On the Great ZCom Design Debate of 2009


I’ve been following the back and forth on what I am heretofore dubbing the Great ZCom Design Debate of 2009. I’ve been on both sides of the aisle of this one. On one hand, part of my (day) job is usability testing and user interface design (in the bureaucratic bowels of a U.S. midwestern university, nothing fancy). So I agree with a lot of the design feedback being given in posts like Jonathan Schindler’s, and the comments sparked by that post. Though the Z staff has put in a tremendous amount of work on the site, and I do appreciate it, I think the staff is missing the point to claim that the site already has almost all the features that are being requested (I’m referring to a 2/6/09 21:39 comment by Mike Albert (I think – it was signed site2 administrator2) on Jonathan Schindler’s post).* Although all the features may be there in some form or another, this does not necessarily mean that they work well together from a user perspective. I think a quick usability test or heuristic evaluation of the site could be helpful. I would even volunteer to work on this myself.

Additionally, in the comments, people started discussing ways to counteract the pressures that are pushing the content on ZCom to be "all serious all the time", which makes us seem one-dimensional, and doesn’t do the Left any recruiting favors. I don’t think that anyone is suggesting that there is a "serious button" that the admins could turn on or off; I think everyone acknowledges that this is a community/culture issue, that can only be addressed over time, by site users gradually adding more "non-serious" content. [And I am trying to do my part here with my own half-baked ramblings.]

On the other hand, I’ve been the "web developer" on projects where I had to face feature requests from people who I felt did not understand the complexity of what they were asking for, nor had they taken the time to understand what was already there. (I’m not saying that all, or indeed any, of the feature requests coming in, are like that ; just that I have some sympathy for the staff developers).

I also recognize that there’s some truth to what Mike Albert is saying here (from his comment cited above): "The top tabbed menu has 13 options. If that is way way way too many – would you like to go down to ten, or eight, or five. WHich ones would you drop – and what would you say to the person for whom those are important?" Reorganizing menu items on a website is almost always a huge political battle. Again, I think that usability testing would help, although it will not get rid of Mike’s point that someone may lose out if menu options are dropped.

Also, I have worked as a paid staff member in a non-profit co-op, and I know that there can sometimes be negative group dynamics between paid staff and member-owners (specifically, a feeling among the paid staff that the members are making requests about matters they don’t fully understand, and a feeling among the members that the paid staff is out of touch with the needs of the members). I wonder if a little of that dynamic is going on here as well.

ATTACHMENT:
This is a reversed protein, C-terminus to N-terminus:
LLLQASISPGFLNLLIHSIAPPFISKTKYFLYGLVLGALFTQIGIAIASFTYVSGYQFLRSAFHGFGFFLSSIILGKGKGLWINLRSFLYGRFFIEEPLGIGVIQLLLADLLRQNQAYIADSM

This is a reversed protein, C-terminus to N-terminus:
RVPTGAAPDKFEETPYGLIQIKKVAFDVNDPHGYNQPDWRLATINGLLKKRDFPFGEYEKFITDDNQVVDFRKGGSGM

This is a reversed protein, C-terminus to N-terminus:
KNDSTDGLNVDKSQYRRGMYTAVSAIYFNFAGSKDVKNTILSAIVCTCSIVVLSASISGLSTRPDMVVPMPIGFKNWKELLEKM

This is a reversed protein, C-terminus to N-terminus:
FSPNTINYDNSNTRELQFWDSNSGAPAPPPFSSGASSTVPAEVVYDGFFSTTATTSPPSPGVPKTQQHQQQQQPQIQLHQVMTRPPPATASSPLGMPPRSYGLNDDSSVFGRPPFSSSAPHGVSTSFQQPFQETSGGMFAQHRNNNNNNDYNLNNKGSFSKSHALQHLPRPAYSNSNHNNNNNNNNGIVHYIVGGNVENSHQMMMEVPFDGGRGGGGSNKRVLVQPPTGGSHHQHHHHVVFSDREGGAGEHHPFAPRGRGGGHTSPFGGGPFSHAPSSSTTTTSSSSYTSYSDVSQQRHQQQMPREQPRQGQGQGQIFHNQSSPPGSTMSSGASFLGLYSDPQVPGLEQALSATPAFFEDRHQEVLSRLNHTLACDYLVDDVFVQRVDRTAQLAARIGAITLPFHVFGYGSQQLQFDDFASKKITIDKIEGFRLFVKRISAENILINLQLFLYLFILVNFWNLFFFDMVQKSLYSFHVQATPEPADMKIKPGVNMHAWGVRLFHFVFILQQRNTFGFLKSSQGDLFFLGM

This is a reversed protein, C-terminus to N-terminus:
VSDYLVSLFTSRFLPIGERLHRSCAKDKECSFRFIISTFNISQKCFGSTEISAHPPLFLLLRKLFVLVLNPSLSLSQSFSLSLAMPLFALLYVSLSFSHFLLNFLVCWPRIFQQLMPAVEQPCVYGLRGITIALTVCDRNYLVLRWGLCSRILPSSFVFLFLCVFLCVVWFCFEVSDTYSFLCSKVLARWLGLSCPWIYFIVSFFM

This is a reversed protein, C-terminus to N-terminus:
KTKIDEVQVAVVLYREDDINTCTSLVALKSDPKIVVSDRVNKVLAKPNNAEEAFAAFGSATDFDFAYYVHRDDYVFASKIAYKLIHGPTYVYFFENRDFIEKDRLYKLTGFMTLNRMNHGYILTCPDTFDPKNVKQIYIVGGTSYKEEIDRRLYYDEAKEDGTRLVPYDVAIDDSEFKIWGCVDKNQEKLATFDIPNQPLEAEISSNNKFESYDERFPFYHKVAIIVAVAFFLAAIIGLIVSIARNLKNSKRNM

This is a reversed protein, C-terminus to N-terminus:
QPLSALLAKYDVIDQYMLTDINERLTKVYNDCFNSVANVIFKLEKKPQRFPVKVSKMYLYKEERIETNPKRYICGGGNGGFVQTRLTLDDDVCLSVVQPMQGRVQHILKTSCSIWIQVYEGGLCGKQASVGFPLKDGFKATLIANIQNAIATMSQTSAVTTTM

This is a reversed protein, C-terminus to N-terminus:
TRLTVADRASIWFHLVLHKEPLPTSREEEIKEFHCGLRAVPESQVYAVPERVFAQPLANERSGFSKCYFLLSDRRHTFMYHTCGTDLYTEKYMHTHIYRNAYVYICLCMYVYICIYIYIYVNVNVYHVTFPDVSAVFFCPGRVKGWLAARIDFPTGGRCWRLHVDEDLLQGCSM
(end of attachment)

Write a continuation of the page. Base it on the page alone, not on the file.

The design, development, and maintenance of a huge community website would be a daunting prospect, even without the unique constraints that ZCom faces (a small number of staff, attempting to run the website as part of a larger organization, following a Parecon model, within U.S. capitalism). I think the ZCom Consumer’s Council that was created today is a positive step towards the participatory design of the site, within a Parecon framework.

*Tangentially, I wanted to comment on Mike Albert’s comments about how the "number of clicks" advice originated within the advertising world ("And my impression is most of these ‘rules’ are created by advertising depts – in order to increase the number of clicks to see things – less on each page – so you see more ads."). That may be the origin of some web design advice, but that doesn’t necessarily invalidate it. Web design and usability research has roots in many fields, including academic cognitive psychology, library science, graphic design, and others. The specific issue that Jonathan was referring to ("there is a saying that most people can’t store more than 7 digits in their head") is from the cognitive psychologist George Miller. This is not to get into a debate about the (ir)rationality and "sell-out-itude" of web design and Human-Computer Interaction (an interesting debate for the future, to be sure). This is just to point out that web design and usability research is not wholly a creature of marketing, and that these fields have insights that I think could benefit ZCom.

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